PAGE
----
Dresden Fire Chief Steve Lilly argued for the purchase of a 1994 ladder truck during a public hearing Monday, Nov. 26, but First Selectman Trudy Foss expressed skepticism about the plan.
The Dresden Board of Selectmen plans to consult the town attorney about whether it would have to hold a special town meeting on the proposal to buy the 1994 ladder truck and trade in a 1985 fire engine.
More than 20 people gathered to ask questions and share concerns about the possible purchase at the hearing. The transaction would go through Greenwood Emergency Vehicles LLC, of Brunswick.
The ladder truck in question, originally owned by the Bar Harbor Fire Department, has a 500-gallon tank, a 1,250-gallon-per-minute pump, and a 75-foot aerial ladder.
Dresden Fire Chief Steve Lilly said the truck is a “quint,” which means it has an aerial ladder, tank, pump, ground ladders, and hose. He said the truck is about 36 feet long and about 16-18 feet wide.
It would be one of the department’s newest trucks, Lilly said. Training to use it would take a few days.
In order to purchase the $11,000 truck from Greenwood Emergency Vehicles, the department would trade in Engine 5 for $6,000. To cover the balance, the Dresden Fire Association has offered to donate $2,000 and the fire department would take $3,000 from its town-funded budget.
The selectmen previously agreed to sell Engine 5 for $5,000, Third Selectman Allan Moeller said, but it has not sold.
The department maintains Engine 5 as a spare truck, Lilly said.
Many of the people in attendance at the hearing were from the fire department.
“We had this meeting for the public (to see) what they wanted us to do,” Foss said. “If the selectmen had to vote on it, we are probably going to vote no.”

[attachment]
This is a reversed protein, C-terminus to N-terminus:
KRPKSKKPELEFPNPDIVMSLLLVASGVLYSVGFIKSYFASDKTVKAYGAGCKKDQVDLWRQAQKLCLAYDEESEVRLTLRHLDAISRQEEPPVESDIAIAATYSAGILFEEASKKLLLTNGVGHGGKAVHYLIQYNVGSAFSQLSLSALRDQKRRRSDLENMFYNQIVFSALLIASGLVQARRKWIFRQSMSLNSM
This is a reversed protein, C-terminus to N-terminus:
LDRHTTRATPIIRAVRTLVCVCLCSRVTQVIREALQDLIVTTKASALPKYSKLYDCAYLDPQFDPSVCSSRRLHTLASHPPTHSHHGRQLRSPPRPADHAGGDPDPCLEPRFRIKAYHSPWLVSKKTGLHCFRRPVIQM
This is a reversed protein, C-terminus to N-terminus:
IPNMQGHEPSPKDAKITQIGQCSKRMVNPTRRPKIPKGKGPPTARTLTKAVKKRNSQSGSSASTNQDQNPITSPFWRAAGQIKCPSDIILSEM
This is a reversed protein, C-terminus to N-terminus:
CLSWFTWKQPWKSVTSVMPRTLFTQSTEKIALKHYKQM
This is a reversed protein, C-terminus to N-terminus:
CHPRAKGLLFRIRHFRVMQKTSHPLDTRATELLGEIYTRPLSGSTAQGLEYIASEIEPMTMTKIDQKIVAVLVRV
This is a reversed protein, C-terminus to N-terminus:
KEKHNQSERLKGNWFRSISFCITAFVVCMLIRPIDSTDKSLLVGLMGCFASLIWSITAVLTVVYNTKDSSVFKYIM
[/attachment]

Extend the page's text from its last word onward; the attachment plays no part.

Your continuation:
The other selectmen were noncommittal.
“Do I think it’s a great buy?” Moeller said. “Absolutely.”
Second Selectman Dwight Keene asked Lilly questions, but did not express support or opposition to the purchase.
Foss said the tallest building she is aware of in town is 2 1/2 stories.
Earlier in the evening, Foss asked what certification firefighters need to operate the truck and how much maintenance on the truck will cost.
The ladder for the truck would require annual testing. The Richmond Fire Department has offered to split the $1,700 ladder inspection fee.
Lilly said the department would budget about $3,000 for the truck’s maintenance, about $1,500 more than it budgets for a fire engine. However, this does not mean the department will spend this much every year.
Resident Kenneth Perry asked about the life expectancy of the truck.
It should last another 10-15 years with proper maintenance, Lilly said.
“I can’t say we won’t have an issue with it, because it is an older truck,” Lilly said. However, parts are still being made for the truck. The truck has had annual ladder tests and the fire chief in Bar Harbor is compiling its maintenance records.
Resident Dave Probert asked what the department would use the ladder truck for.
The department wants the truck for its usefulness at chimney fires and structure fires, benefit for responses to neighboring towns, and lower insurance rates for the town because of the increase in fire safety.
However, Moeller said the purchase is unlikely to lower insurance rates much.
Another resident asked how the truck would improve the response to chimney fires.
The ladder truck would allow direct access to the fire without a firefighter going on the roof. It would require less manpower, because fewer people are required to set up ladders. Lilly said it takes half the time to use a ladder truck in comparison to a fire truck with regular ladders.
For major fires, the Gardiner and Wiscasset departments have ladder trucks, but Gardiner is often busy and Wiscasset’s truck is often out of service, Lilly said.
“Everything I’ve heard here tonight is extremely positive for the community. It’s a level of safety that is critical for the firefighters,” resident Gary Blau said. “It gives them an edge and is a sense of pride for the community.”